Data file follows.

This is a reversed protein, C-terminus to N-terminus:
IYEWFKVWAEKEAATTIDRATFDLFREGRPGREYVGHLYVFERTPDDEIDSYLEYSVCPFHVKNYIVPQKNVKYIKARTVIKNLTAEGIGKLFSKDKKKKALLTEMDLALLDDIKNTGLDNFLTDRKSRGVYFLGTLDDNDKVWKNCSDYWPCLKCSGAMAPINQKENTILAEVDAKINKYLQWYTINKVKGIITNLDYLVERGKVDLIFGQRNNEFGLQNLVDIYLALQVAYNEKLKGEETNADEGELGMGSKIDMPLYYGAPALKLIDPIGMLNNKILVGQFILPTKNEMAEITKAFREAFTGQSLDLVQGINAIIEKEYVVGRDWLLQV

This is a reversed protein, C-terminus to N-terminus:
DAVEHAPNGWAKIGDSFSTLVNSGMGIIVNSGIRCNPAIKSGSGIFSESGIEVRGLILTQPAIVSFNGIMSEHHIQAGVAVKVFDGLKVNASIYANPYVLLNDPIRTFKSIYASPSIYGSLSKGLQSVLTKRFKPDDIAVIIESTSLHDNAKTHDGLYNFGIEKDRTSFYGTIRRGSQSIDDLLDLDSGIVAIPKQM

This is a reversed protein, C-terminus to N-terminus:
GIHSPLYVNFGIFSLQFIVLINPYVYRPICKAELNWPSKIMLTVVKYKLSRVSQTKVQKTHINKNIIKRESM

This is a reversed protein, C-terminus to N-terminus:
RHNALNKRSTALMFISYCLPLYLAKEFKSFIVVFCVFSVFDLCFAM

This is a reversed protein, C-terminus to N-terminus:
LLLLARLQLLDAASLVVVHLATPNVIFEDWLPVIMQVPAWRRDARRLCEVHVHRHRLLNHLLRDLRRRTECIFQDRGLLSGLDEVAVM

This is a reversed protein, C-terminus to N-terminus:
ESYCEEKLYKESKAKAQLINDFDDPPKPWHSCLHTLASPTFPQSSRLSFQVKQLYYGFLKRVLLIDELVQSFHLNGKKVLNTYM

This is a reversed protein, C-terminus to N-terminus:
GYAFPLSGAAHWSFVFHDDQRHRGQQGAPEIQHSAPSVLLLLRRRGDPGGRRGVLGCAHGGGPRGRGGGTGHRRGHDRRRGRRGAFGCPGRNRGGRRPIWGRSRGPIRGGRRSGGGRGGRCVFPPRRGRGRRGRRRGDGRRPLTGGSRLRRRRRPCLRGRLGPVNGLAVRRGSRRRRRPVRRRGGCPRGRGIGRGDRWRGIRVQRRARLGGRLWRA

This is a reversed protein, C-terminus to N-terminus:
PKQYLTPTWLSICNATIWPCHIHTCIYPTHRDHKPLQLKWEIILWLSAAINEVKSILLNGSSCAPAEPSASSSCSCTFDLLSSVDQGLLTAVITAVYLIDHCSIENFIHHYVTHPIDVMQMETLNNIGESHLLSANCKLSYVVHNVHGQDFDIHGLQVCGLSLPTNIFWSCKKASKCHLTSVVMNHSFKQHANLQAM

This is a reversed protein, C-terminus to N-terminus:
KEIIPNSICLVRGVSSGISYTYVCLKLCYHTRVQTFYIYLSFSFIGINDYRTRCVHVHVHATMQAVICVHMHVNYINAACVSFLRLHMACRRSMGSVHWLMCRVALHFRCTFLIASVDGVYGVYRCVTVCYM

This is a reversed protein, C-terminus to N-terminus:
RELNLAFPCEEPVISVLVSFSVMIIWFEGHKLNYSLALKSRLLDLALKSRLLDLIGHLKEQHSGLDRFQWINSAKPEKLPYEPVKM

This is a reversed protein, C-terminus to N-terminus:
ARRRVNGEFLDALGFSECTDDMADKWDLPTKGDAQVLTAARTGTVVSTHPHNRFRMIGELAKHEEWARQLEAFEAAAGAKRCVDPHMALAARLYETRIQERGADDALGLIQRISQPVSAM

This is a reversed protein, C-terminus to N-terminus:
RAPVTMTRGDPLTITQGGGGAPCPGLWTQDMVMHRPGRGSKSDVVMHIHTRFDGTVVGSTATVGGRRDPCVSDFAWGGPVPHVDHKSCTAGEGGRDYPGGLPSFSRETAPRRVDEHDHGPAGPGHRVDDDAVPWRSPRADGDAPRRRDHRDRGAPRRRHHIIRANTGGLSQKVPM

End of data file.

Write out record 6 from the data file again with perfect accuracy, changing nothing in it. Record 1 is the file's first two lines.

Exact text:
This is a reversed protein, C-terminus to N-terminus:
ESYCEEKLYKESKAKAQLINDFDDPPKPWHSCLHTLASPTFPQSSRLSFQVKQLYYGFLKRVLLIDELVQSFHLNGKKVLNTYM